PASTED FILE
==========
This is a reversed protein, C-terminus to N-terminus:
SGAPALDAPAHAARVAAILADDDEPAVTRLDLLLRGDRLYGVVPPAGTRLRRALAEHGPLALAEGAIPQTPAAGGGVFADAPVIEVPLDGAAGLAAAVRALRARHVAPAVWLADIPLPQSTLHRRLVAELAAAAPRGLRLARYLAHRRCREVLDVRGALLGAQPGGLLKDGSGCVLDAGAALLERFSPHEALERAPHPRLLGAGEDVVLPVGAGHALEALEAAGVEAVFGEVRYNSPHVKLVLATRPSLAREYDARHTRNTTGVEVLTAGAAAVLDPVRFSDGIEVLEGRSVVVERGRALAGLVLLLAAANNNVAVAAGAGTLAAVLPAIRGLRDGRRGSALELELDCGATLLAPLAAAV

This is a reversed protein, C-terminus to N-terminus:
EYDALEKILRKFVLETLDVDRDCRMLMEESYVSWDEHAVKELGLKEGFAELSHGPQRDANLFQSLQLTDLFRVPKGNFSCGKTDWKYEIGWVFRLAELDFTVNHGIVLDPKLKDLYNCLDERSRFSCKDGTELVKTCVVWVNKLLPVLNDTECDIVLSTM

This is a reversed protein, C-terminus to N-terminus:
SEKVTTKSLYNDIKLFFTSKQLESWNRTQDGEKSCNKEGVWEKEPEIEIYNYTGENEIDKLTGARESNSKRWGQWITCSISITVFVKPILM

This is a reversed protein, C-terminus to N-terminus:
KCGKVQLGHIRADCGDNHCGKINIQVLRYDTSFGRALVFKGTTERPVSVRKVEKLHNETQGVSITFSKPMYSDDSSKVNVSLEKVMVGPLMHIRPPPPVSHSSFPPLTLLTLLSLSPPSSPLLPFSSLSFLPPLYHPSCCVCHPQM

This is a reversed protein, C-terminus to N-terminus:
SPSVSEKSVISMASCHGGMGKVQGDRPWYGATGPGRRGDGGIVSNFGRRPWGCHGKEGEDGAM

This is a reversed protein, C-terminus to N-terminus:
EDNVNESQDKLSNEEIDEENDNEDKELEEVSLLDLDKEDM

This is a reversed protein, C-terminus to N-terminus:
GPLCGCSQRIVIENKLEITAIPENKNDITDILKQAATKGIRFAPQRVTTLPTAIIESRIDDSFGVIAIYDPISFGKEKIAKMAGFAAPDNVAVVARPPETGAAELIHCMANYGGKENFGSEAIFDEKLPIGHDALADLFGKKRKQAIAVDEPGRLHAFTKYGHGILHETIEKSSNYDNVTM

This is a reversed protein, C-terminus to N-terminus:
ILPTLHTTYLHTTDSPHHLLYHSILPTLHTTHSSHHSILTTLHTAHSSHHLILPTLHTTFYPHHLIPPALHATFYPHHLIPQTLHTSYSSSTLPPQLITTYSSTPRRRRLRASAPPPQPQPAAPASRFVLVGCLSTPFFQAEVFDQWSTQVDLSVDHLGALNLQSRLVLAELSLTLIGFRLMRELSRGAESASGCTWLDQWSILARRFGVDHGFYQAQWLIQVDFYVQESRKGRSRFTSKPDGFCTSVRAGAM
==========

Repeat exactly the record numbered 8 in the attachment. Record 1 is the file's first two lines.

This is a reversed protein, C-terminus to N-terminus:
ILPTLHTTYLHTTDSPHHLLYHSILPTLHTTHSSHHSILTTLHTAHSSHHLILPTLHTTFYPHHLIPPALHATFYPHHLIPQTLHTSYSSSTLPPQLITTYSSTPRRRRLRASAPPPQPQPAAPASRFVLVGCLSTPFFQAEVFDQWSTQVDLSVDHLGALNLQSRLVLAELSLTLIGFRLMRELSRGAESASGCTWLDQWSILARRFGVDHGFYQAQWLIQVDFYVQESRKGRSRFTSKPDGFCTSVRAGAM